If there’s a thread that runs through Moxhe, it’s textural, analogue and organic. The consistent and well-chosen soundtrack to our meal is deep, obscure Delta swamp blues, including Howlin’ Wolf, the pioneer of rock’n’roll.
The small, 34-seater dining room is furnished with obscenely comfortable, neutral-toned fabric bucket chairs and wooden tables. A cushioned fabric banquette runs down one wall under a row of round, copper dome lights. Dark wood surrounds house wine and separate the dining room from the kitchen. A wall-mounted herb garden lines the way to the bathroom. The art centrepiece is a bumpy abstract oil painting that - appropriately for a seafood-focused restaurant - conjures rocks and foamy sea.
We visit on a Tuesday, an evening when the restaurant graciously allows guests to BYO wine ($10/bottle). Itching to crack into our chosen bottle, we’re met with methodical, unhurried service. It feels deliberate: an attempt to force guests into the relaxed pace of Moxhe, rather than the other way ‘round. It grows on me over the course of the evening. Presented on a walnut board, our urchin roe tart amuse bouche gets our palates interested in umami. Bucking the local Iggy's trend, house-made bread is accompanied by little pots of seaweed-dusted butter.
The succinct one-page daily menu offers up six types of oyster, so, taking that as a challenge, we order the lot and do our own comparison. Most of them come from Moonlight Flat Oysters in Batemans Bay. Oyster grower Steve Feletti’s Moonlight Kisses ($4/each) are tiny, briny sea treasures, but they’re bested by his Petite Clair de Lune ($4.50/each) that eat like being smacked in the face with a salty ocean wave. The full-size Clair de Lune Bouton ($5/each) are meatier, but not better eating today. Moonlight En Surface ($5.50/each) are large but not challenging, with soft flavour, while the newer oyster brand - The Rusty Wire ($6/each) that is more or less Feletti’s pick of the day - is subtle with a balanced, creamy finish. The only non-Feletti – Port Stephens Rocks ($4/each) - are creamier than I like my oysters, without being unpleasant to eat. All of the oysters are freshly shucked to order, and served with a good slurp of liquor.
The Moxhe menu brief appears to be: buy the highest quality seafood Australia and New Zealand has to offer, and then stuff around with it as little as possible (if only more seafood restaurants would do the same). The Raw Plate ($27) is a very good exemplar, with a well-cut selection of alfonsino, mahi-mahi and creamy cuttlefish laid out with bright orange urchin roe, octopus tentacles and tiny pickled vongole clams. The accompaniments – finely sliced daikon, seaweed and two-year-old aged soy – are all you need to enjoy the delicate textures and tastes.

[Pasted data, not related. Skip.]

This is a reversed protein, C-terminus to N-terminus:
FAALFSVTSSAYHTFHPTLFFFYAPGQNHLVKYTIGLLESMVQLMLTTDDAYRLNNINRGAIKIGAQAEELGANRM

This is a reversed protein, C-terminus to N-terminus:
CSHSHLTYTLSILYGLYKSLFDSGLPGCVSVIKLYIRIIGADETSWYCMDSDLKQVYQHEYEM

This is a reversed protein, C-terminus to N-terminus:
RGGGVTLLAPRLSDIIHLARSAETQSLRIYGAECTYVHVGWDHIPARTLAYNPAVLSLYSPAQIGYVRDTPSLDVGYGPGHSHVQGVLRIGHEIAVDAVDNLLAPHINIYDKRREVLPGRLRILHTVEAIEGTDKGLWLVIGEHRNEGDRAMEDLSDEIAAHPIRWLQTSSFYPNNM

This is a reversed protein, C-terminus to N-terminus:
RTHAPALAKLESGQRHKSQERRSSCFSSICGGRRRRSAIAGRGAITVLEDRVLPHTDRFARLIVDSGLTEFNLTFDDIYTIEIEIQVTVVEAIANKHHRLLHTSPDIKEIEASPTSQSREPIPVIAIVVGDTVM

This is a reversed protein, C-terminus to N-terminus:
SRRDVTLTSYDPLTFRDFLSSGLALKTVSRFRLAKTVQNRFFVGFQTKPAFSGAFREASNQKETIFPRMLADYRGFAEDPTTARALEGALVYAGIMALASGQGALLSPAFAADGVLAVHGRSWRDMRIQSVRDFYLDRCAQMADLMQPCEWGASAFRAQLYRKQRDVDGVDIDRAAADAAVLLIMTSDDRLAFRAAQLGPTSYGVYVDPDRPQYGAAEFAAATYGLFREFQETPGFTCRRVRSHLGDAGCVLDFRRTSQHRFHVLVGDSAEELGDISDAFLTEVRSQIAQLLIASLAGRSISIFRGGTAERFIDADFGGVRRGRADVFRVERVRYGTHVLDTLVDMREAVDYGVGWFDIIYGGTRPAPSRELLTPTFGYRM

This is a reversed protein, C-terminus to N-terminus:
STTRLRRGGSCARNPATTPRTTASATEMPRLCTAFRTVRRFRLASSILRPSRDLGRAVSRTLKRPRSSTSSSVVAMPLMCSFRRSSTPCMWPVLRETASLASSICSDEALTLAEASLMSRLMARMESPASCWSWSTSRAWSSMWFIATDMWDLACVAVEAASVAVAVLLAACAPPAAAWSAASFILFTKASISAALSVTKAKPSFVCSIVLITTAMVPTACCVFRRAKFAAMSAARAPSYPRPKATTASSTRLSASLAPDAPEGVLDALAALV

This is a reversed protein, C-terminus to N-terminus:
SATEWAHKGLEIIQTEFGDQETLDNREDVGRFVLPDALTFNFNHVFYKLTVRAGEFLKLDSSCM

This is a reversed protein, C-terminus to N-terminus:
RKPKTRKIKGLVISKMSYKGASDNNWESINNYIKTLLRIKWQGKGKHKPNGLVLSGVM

As if to prove it’s not about beautiful food designed for the Instagram generation, our next dish is a lewd, nude Mud Crab Omelette ($35) stuffed to the gills with buttery poached crab. Accompanied by a subtly-dressed Red Oak Lettuce Salad ($10) that lets nuts and chicory shine, it’s rich and crabby enough to make you and your bae a nice sharing entrée.
The cloud of comforting, charred lucerne that emerges when our Mussels ($22) are unveiled, transports me back to Aunty Eva’s farm in Burnt Yards. It’s an uncompromising display of seafood treated simply and honestly.
Carefully collect a shell and slurp up any mussel liquor along with your tender, nicely cleaned bivalve - bliss!
Prawn Tortellini ($24) have an excellent prawn to pasta ratio. They’re served in a thin prawn bisque that’s slightly ragged, but I like them anyway.
The final dish in the grouping of smaller plates – Confit Potato ($16) – is more side than heroine, though the Southern Highland spuds do shine against soft ricotta cheese, eggplant, mustard leaves and a dusting of thematic dried bonito. We consume it with the 2016 Tellurian Marsanne ($14/glass) – which, as it throws melon, is not my favourite exemplar of this white Rhone varietal.
Not being big on dessert, it’s testament to Moxhe’s interesting list of house-made sorbets and ice creams that we decide indulge in not one but three! Pineapple Sorbet ($4) with pineapple sage is softly flavoured and enjoyable.
Cardamon Ice Cream ($5) topped with darkly candied pumpkin seeds is wintery and my dining companion’s favourite.
I’m most taken with the bright Lemon Verbena ($5) topped with juicy matchsticks of nashi pear. We leave on high, likely to return to Bronte’s quiet achiever.
65b Macpherson Street, Bronte
Ph: (02) 8937 0886